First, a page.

On the fringe of the Fringe
Andy Field is co-director of Forest Fringe, an independent mini-festival that takes place during the Edinburgh Fringe. He spoke to Creative Choices about striking out on your own.
"The Forest Fringe is a miniature festival within a festival. Myself and my fellow programmer Deborah Pearson were given this space by the Forest Cafe. They wanted a theatre festival for August, so they gave us the opportunity to programme it."
Finding out what role fits you
"I started out at Edinburgh University, at the Bedlam Theatre just opposite here, which was a student-run theatre. I started off writing plays and realised I didn't actually like it that much. I started directing a few plays and still that wasn't quite right. So I started to do much stranger things that were a weird hybrid of the two.
"The independence of the Bedlam Theatre was hugely useful in terms of the transition between going from university to trying to make work in the real world."
Getting noticed at the Fringe
"Whether you want to be free and democratic and shy away from rabid commercialism, you still have to work incredibly hard and be very business-minded."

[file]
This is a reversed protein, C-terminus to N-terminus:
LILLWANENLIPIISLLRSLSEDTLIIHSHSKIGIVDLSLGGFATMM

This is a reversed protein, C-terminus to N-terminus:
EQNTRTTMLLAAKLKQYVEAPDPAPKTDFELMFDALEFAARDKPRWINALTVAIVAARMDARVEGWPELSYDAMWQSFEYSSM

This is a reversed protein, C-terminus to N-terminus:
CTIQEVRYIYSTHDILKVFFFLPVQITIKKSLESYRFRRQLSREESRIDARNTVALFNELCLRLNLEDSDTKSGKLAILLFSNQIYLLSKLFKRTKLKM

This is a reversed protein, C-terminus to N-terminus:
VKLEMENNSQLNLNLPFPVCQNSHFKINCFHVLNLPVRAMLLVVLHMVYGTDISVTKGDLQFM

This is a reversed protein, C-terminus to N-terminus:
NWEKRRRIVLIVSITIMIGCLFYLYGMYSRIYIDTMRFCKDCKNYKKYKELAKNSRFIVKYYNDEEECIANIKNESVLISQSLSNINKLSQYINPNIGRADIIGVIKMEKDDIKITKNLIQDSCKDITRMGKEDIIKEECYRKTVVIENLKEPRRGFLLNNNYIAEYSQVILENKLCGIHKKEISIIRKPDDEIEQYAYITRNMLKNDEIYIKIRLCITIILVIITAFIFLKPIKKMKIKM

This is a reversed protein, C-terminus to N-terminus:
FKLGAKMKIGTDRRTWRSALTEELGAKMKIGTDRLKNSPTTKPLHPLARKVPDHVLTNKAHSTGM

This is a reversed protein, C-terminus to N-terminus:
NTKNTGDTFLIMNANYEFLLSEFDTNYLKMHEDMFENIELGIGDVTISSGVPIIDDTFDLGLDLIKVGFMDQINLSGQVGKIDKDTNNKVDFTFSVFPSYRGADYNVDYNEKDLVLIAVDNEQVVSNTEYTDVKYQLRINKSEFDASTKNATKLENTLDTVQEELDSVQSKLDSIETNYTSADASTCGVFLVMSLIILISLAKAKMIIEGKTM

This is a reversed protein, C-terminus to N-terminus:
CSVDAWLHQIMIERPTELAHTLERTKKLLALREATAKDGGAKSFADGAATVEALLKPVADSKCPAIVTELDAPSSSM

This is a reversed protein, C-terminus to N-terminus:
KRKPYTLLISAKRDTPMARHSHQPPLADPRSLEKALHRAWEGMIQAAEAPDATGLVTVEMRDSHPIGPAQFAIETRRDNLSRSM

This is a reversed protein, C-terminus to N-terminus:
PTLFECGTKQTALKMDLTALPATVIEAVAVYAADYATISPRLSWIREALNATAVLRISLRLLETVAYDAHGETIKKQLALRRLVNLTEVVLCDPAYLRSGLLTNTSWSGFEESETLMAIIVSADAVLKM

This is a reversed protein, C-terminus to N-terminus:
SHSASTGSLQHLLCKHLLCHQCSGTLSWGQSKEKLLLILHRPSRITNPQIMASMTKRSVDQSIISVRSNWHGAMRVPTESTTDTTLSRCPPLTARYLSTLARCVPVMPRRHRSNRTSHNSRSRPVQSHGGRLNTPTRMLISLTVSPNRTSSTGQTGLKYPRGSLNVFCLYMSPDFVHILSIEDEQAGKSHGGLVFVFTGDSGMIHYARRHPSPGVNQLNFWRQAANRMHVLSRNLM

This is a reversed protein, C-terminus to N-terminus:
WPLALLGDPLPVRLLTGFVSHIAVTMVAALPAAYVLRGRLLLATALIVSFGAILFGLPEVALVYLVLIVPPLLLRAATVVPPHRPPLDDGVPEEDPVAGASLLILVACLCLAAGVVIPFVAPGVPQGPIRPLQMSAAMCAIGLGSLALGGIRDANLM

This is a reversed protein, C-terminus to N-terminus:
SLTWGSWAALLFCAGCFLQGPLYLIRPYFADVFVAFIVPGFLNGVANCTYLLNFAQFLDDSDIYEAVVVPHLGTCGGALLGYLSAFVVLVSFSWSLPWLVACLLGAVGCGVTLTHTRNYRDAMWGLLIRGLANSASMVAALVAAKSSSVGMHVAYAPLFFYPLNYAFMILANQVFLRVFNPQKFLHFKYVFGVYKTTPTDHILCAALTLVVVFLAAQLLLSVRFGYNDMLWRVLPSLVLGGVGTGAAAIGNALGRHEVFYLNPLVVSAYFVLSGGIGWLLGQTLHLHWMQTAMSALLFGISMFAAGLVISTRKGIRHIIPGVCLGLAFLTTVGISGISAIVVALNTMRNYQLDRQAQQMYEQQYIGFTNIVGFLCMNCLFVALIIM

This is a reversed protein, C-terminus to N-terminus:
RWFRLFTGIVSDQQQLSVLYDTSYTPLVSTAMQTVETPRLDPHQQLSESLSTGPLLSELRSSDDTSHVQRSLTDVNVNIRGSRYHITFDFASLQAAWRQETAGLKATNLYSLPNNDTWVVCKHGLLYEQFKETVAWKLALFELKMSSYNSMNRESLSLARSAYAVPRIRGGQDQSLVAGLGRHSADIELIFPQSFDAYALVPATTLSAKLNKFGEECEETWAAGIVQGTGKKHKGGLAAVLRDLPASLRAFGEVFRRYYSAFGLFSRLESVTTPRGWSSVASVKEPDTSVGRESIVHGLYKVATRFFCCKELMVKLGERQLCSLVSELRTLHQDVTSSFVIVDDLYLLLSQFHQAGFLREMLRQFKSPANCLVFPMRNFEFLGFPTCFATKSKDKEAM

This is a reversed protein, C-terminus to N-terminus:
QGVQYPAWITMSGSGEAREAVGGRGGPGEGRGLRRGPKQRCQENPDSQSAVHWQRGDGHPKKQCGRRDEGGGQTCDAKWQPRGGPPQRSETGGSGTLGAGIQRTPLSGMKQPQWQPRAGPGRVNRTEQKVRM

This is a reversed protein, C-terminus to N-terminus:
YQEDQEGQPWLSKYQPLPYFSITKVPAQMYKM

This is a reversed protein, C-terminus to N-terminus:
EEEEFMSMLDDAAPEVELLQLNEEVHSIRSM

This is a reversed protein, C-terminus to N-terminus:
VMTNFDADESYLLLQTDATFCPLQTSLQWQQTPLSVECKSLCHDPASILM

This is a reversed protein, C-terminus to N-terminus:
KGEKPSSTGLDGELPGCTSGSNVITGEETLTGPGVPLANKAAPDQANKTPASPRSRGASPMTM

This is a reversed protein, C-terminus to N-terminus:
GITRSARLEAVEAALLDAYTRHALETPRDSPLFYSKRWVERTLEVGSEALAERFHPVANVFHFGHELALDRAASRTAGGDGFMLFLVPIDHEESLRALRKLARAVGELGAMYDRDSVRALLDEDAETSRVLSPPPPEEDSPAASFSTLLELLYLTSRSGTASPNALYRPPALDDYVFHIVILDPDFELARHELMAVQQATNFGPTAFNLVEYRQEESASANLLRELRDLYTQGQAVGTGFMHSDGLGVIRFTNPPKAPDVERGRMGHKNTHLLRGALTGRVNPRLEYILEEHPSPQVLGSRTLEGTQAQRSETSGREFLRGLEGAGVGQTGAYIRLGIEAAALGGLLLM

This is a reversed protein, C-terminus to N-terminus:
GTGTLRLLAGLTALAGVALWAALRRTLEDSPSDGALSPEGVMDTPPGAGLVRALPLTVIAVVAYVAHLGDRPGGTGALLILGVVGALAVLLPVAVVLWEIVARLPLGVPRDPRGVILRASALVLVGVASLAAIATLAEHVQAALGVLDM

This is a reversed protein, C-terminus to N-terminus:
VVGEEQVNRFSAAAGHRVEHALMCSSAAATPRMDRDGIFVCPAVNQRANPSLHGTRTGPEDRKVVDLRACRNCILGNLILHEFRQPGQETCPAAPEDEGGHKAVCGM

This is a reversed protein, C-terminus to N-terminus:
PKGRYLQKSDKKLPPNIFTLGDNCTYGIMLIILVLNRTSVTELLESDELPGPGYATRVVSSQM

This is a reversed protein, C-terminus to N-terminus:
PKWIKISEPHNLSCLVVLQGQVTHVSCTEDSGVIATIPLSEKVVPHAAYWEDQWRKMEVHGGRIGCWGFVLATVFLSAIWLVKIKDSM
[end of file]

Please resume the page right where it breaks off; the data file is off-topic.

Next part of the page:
"Edinburgh is so oversubscribed in terms of the number of shows that are on and the number of attractions there are for people to see. We really had no idea what it would be like, whether we'd actually be able to be recognised, to be seen.
"We've brought a bunch of artists that we're interested in from across the country and Greece and France. They've all sort of rolled up here and we've put it on.
"A lot of the work that we're doing here is shorter pieces, only two or three nights, a lot of strange and experimental forms and installations and other one-off events.
"We've just been blown away by people's enthusiasm. The response has been incredible. We've had sold-out audiences and people returning again and again, people just rolling by and saying 'Oh, I've heard about this, it sounds great!' It's been really encouraging."
Learning from big organisations
"This is the first opportunity I've had to programme a place. Before that, I worked at Battersea Arts Centre in London, which was a great experience for coming up and doing this.
"Battersea Arts Centre is on a completely different scale to something like this, but nonetheless it teaches you a lot. Whether you want to be free and democratic and shy away from rabid commercialism, you still have to work incredibly hard and be very business-minded."
Finding your focus
"I always felt lost, not necessarily sure what I wanted to do or where was the best place to do it. I found that the best thing to do was to go out and find people who were doing things you like, and then try and learn from them. I think that would be the strongest message, to really get stuck in."